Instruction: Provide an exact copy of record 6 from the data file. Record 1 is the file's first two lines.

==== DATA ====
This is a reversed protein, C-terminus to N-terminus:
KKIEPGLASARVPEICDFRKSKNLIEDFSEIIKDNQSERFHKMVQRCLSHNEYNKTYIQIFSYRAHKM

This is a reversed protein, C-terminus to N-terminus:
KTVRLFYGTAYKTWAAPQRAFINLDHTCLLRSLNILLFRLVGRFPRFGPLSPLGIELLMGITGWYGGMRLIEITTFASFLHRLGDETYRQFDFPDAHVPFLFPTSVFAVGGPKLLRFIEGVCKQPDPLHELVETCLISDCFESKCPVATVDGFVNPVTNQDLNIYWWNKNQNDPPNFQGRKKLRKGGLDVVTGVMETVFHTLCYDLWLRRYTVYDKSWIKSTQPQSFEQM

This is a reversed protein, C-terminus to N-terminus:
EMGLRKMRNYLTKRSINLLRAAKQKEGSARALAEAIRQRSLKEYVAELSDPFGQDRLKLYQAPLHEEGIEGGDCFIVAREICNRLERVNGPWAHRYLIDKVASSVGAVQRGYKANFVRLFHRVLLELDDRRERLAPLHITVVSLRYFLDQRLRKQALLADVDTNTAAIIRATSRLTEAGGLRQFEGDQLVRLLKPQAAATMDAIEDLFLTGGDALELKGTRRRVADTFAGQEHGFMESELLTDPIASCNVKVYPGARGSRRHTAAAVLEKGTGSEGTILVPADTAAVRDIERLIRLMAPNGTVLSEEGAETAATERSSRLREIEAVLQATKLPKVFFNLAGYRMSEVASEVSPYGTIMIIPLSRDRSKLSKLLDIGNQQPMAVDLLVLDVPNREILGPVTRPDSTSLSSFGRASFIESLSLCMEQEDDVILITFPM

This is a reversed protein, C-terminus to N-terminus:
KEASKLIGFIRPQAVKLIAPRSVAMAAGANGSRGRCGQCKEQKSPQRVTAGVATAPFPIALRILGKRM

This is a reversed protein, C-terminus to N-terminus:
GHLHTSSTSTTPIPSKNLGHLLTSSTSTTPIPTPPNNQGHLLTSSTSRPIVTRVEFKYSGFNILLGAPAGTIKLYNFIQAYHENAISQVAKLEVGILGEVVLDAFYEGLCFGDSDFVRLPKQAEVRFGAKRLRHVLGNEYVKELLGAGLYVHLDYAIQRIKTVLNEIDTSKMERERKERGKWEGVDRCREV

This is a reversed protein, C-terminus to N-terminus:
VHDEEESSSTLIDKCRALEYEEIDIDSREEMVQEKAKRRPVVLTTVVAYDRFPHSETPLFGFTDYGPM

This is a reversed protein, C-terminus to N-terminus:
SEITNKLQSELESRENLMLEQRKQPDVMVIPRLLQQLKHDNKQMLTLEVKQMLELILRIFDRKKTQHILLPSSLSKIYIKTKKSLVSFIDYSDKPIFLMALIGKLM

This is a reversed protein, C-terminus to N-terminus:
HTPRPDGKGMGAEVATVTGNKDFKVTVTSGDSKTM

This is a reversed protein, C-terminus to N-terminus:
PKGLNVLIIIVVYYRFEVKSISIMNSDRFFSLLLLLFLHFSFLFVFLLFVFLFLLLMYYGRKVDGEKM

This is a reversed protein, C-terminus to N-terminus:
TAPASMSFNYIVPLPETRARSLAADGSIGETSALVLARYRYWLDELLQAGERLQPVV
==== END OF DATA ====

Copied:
This is a reversed protein, C-terminus to N-terminus:
VHDEEESSSTLIDKCRALEYEEIDIDSREEMVQEKAKRRPVVLTTVVAYDRFPHSETPLFGFTDYGPM